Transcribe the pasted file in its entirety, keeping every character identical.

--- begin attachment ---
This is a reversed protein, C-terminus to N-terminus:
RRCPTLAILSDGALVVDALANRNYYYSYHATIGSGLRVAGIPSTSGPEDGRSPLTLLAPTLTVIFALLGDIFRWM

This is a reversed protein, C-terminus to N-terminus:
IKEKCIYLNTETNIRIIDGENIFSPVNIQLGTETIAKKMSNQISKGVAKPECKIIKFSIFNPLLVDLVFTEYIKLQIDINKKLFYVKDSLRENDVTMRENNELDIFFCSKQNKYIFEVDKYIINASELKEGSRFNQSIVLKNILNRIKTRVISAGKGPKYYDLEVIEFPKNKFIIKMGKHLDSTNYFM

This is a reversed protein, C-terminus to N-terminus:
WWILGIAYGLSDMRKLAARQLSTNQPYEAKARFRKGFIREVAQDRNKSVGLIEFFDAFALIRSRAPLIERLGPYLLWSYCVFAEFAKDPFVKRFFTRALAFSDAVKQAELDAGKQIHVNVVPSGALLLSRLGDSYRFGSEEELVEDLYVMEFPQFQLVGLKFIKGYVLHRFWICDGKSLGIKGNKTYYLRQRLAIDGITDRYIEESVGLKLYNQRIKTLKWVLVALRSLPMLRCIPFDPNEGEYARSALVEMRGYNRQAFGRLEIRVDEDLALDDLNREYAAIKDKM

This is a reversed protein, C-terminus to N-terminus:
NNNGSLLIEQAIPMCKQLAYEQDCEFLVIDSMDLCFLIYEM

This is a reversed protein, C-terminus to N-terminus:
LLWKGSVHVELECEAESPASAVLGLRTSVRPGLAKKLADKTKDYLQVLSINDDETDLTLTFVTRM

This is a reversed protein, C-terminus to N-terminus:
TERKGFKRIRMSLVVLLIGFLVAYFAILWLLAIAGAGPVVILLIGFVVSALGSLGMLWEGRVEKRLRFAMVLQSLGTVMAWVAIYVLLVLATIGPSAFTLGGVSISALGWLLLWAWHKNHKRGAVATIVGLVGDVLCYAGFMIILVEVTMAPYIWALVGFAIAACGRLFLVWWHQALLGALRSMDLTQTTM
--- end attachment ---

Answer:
This is a reversed protein, C-terminus to N-terminus:
RRCPTLAILSDGALVVDALANRNYYYSYHATIGSGLRVAGIPSTSGPEDGRSPLTLLAPTLTVIFALLGDIFRWM

This is a reversed protein, C-terminus to N-terminus:
IKEKCIYLNTETNIRIIDGENIFSPVNIQLGTETIAKKMSNQISKGVAKPECKIIKFSIFNPLLVDLVFTEYIKLQIDINKKLFYVKDSLRENDVTMRENNELDIFFCSKQNKYIFEVDKYIINASELKEGSRFNQSIVLKNILNRIKTRVISAGKGPKYYDLEVIEFPKNKFIIKMGKHLDSTNYFM

This is a reversed protein, C-terminus to N-terminus:
WWILGIAYGLSDMRKLAARQLSTNQPYEAKARFRKGFIREVAQDRNKSVGLIEFFDAFALIRSRAPLIERLGPYLLWSYCVFAEFAKDPFVKRFFTRALAFSDAVKQAELDAGKQIHVNVVPSGALLLSRLGDSYRFGSEEELVEDLYVMEFPQFQLVGLKFIKGYVLHRFWICDGKSLGIKGNKTYYLRQRLAIDGITDRYIEESVGLKLYNQRIKTLKWVLVALRSLPMLRCIPFDPNEGEYARSALVEMRGYNRQAFGRLEIRVDEDLALDDLNREYAAIKDKM

This is a reversed protein, C-terminus to N-terminus:
NNNGSLLIEQAIPMCKQLAYEQDCEFLVIDSMDLCFLIYEM

This is a reversed protein, C-terminus to N-terminus:
LLWKGSVHVELECEAESPASAVLGLRTSVRPGLAKKLADKTKDYLQVLSINDDETDLTLTFVTRM

This is a reversed protein, C-terminus to N-terminus:
TERKGFKRIRMSLVVLLIGFLVAYFAILWLLAIAGAGPVVILLIGFVVSALGSLGMLWEGRVEKRLRFAMVLQSLGTVMAWVAIYVLLVLATIGPSAFTLGGVSISALGWLLLWAWHKNHKRGAVATIVGLVGDVLCYAGFMIILVEVTMAPYIWALVGFAIAACGRLFLVWWHQALLGALRSMDLTQTTM